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Australia Cloud Television

Court Ruling Shuts Down Australian Cloud TV Recorders 46

Posted by Soulskill
from the shut-down-down-under dept.
joshgnosis writes "In the wake of an Australian Federal Court ruling last month that free-to-air TV recording app Optus TV Now was infringing on the copyright of some of the country's biggest sports broadcasts, two other services — Beem and MyTVR have also been forced to suspend their services. Beem lashed out at the ruling, telling customers that their rights had been 'diminished' by the judgment and rights owners were 'scared' of cloud-based TV recording services in the same way they once were of VCRs."
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Court Ruling Shuts Down Australian Cloud TV Recorders

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  • I'm a confirmed geek, an Australian, I love good TV and I've barely heard of these services. I get the feeling that this is a publicity grab.
    • by Rasperin (1034758)
      If it is a publicity grab, it went seriously south. Unless this get's reversed their companies are illegal.
  • They should shut down Schwarzeneggers latest movie [yahoo.com] instead. So criminally bad it should be suspended, with force.

  • by thrill12 (711899) on Friday May 25, 2012 @03:14PM (#40112091) Journal
    ...but I guess this fit's right in the studio's (TV ones...) idea of keeping control of whatever they produce.
    There is no real reason cloud recording isn't a perfectly valid, legal way to record stuff where even the owners could benefit. But no, judges intervene based on old laws and politics take a while to catch up and realize it is not 1980 anymore.
    Wake up people, the new world is coming, and floating out of the window before you know it.
    • by BSAtHome (455370) on Friday May 25, 2012 @03:19PM (#40112155)

      It is called fear and consumption. The way to control; be it media or politics (what is the difference?).

      You are only allowed to consume. Consume what we tell you, how we tell you, when we tell you. Or else! The world will come to s standstill and judgement day will be upon us. Do as I tell you when I tell you how I tell you.

      • Naw, not so much. Consumers always vote with their wallets on issues like this. It still needs to get sorted, but it will. You can only tell your consumer what, when, and how much only so long. This is why betamax and cds are no longer available. Do you really think the labels would have given up on the cd cash machine if their power was as great as you say?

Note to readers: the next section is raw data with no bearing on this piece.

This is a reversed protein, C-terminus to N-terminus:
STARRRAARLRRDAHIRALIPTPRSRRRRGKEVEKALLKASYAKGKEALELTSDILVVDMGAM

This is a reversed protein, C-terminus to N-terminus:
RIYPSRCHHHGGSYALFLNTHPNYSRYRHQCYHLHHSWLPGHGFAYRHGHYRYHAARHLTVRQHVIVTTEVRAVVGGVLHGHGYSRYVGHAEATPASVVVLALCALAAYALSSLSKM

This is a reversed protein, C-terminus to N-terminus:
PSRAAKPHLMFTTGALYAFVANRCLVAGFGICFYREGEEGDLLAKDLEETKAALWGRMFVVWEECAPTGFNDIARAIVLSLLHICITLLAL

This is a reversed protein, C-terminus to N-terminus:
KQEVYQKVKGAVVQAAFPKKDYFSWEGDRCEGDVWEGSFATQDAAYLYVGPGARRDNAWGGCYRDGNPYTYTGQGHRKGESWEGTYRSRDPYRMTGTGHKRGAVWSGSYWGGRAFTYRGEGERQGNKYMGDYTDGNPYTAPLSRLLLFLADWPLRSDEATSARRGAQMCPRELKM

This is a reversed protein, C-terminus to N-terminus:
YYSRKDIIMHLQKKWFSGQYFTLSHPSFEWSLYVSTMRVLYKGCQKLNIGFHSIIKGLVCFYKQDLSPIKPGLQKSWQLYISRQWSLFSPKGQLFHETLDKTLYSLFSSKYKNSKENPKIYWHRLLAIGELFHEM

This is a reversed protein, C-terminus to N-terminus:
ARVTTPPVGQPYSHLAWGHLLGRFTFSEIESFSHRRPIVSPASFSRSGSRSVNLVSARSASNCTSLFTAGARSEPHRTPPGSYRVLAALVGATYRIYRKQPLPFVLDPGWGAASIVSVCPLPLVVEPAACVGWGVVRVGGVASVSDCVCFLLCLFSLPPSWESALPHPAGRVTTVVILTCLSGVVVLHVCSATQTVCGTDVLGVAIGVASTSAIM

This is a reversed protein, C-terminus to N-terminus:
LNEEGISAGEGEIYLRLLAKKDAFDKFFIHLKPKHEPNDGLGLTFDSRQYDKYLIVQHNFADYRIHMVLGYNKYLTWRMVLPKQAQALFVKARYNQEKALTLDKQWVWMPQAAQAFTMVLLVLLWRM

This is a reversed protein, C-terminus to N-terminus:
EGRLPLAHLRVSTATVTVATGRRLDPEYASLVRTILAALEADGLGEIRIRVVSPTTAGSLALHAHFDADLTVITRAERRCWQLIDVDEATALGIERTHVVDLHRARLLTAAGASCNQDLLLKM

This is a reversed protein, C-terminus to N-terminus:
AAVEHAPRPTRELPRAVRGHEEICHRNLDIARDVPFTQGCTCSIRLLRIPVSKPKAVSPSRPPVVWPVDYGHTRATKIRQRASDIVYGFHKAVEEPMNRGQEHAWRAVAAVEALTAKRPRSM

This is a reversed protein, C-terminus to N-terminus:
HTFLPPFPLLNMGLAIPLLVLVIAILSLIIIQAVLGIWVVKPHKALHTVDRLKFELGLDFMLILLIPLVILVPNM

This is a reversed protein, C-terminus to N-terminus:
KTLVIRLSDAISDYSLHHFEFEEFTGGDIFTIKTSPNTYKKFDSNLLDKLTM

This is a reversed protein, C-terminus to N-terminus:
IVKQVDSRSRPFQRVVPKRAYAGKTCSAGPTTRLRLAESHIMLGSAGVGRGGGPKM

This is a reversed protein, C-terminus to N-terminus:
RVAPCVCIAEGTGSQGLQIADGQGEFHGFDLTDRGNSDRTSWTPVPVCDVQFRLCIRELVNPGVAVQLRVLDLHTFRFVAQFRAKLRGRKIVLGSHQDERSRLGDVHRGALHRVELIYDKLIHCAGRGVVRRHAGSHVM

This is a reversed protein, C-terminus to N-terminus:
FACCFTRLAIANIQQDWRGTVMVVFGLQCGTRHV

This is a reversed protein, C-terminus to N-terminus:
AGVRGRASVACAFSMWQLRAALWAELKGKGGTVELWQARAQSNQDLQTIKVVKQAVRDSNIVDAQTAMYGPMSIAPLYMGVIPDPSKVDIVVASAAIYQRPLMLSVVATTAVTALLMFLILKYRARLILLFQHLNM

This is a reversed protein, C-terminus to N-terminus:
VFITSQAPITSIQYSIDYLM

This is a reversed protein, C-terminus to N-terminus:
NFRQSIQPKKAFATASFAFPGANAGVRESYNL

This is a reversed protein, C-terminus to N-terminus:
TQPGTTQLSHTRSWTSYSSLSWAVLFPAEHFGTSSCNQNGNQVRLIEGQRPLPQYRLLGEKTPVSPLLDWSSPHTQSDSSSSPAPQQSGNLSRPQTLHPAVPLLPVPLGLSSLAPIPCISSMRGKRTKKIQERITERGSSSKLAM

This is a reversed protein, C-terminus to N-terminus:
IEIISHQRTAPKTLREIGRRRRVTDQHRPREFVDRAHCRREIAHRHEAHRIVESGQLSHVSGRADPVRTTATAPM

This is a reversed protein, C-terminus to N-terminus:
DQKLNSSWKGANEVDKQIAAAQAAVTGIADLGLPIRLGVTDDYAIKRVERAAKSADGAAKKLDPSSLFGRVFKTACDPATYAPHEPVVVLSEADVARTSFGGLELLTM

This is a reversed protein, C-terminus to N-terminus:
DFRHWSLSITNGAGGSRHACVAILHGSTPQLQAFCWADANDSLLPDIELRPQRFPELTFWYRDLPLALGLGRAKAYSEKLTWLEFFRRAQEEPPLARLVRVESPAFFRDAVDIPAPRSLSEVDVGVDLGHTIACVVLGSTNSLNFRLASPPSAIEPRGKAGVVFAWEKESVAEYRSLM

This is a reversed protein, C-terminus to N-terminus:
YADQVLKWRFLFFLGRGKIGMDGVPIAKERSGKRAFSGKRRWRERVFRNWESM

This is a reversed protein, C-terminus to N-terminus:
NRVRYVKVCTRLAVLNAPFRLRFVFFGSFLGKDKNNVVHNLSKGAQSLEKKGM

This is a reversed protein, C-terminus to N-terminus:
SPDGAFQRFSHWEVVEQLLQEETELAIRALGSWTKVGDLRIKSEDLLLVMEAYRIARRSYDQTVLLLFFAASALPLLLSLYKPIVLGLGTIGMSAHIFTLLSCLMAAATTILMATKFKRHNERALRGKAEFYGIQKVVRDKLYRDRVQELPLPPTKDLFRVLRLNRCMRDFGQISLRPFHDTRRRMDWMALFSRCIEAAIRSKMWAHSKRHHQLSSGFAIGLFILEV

• by BlueStrat (756137)

      There is no real reason cloud recording isn't a perfectly valid, legal way to record stuff where even the owners could benefit. But no, judges intervene based on old laws and politics take a while to catch up and realize it is not 1980 anymore.
      Wake up people, the new world is coming, and floating out of the window before you know it.

      [bigcontent/media+lawyers}

      PULL!!

      [/bigcontent/media+lawyers}

      Strat

  • It always wins in court over rights of the little guy
    • Telstra and the AFL, the "big guys", beat Optus, the "little" guys. Both are large telco players: this was a Goliath v Goliath match in court... but only the little guys that the big guys did not feel threatened by, Beem and MyTVR, are going to go out of business as a result.

  • this is a good thing (Score:3, Interesting)

    by Anonymous Coward on Friday May 25, 2012 @03:22PM (#40112203)

    I have no problem with individuals recording stuff. But the moment business profits from creating infringing copies, fuck 'em.

    The "cloud" is not innovation. It is regression and loss of control, all the way to IBM '60s mainframes. Although not intended, government measures which make the cloud less attractive and encourage us to decentralise and retain control of information are doing us a favour.